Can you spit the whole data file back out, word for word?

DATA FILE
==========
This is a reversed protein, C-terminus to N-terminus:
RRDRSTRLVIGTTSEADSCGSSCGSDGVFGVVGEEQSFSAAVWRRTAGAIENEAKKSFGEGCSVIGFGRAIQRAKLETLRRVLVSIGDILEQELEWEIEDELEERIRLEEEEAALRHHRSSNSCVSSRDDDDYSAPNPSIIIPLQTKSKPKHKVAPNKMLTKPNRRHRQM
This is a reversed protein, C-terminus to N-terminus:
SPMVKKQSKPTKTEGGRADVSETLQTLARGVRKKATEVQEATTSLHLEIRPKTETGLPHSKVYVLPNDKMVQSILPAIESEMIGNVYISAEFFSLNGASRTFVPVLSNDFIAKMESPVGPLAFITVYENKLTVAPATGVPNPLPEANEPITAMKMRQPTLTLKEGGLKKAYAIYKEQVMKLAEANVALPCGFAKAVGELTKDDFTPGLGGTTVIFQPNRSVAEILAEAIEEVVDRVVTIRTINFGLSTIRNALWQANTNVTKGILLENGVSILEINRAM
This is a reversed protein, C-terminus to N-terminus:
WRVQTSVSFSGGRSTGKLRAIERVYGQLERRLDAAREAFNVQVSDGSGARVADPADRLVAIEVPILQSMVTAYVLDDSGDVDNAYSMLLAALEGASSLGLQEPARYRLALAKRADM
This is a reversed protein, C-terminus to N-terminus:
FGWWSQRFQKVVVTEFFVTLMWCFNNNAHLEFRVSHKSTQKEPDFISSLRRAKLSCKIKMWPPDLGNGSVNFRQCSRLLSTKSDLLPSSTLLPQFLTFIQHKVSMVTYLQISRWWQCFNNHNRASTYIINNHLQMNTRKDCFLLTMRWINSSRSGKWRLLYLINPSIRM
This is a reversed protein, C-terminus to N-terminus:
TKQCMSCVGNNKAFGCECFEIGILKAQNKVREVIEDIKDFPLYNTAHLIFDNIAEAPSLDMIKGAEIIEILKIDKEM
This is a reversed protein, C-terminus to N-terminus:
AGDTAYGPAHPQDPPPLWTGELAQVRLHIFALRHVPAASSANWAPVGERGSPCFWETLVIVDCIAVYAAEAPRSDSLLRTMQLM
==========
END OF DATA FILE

This is a reversed protein, C-terminus to N-terminus:
RRDRSTRLVIGTTSEADSCGSSCGSDGVFGVVGEEQSFSAAVWRRTAGAIENEAKKSFGEGCSVIGFGRAIQRAKLETLRRVLVSIGDILEQELEWEIEDELEERIRLEEEEAALRHHRSSNSCVSSRDDDDYSAPNPSIIIPLQTKSKPKHKVAPNKMLTKPNRRHRQM
This is a reversed protein, C-terminus to N-terminus:
SPMVKKQSKPTKTEGGRADVSETLQTLARGVRKKATEVQEATTSLHLEIRPKTETGLPHSKVYVLPNDKMVQSILPAIESEMIGNVYISAEFFSLNGASRTFVPVLSNDFIAKMESPVGPLAFITVYENKLTVAPATGVPNPLPEANEPITAMKMRQPTLTLKEGGLKKAYAIYKEQVMKLAEANVALPCGFAKAVGELTKDDFTPGLGGTTVIFQPNRSVAEILAEAIEEVVDRVVTIRTINFGLSTIRNALWQANTNVTKGILLENGVSILEINRAM
This is a reversed protein, C-terminus to N-terminus:
WRVQTSVSFSGGRSTGKLRAIERVYGQLERRLDAAREAFNVQVSDGSGARVADPADRLVAIEVPILQSMVTAYVLDDSGDVDNAYSMLLAALEGASSLGLQEPARYRLALAKRADM
This is a reversed protein, C-terminus to N-terminus:
FGWWSQRFQKVVVTEFFVTLMWCFNNNAHLEFRVSHKSTQKEPDFISSLRRAKLSCKIKMWPPDLGNGSVNFRQCSRLLSTKSDLLPSSTLLPQFLTFIQHKVSMVTYLQISRWWQCFNNHNRASTYIINNHLQMNTRKDCFLLTMRWINSSRSGKWRLLYLINPSIRM
This is a reversed protein, C-terminus to N-terminus:
TKQCMSCVGNNKAFGCECFEIGILKAQNKVREVIEDIKDFPLYNTAHLIFDNIAEAPSLDMIKGAEIIEILKIDKEM
This is a reversed protein, C-terminus to N-terminus:
AGDTAYGPAHPQDPPPLWTGELAQVRLHIFALRHVPAASSANWAPVGERGSPCFWETLVIVDCIAVYAAEAPRSDSLLRTMQLM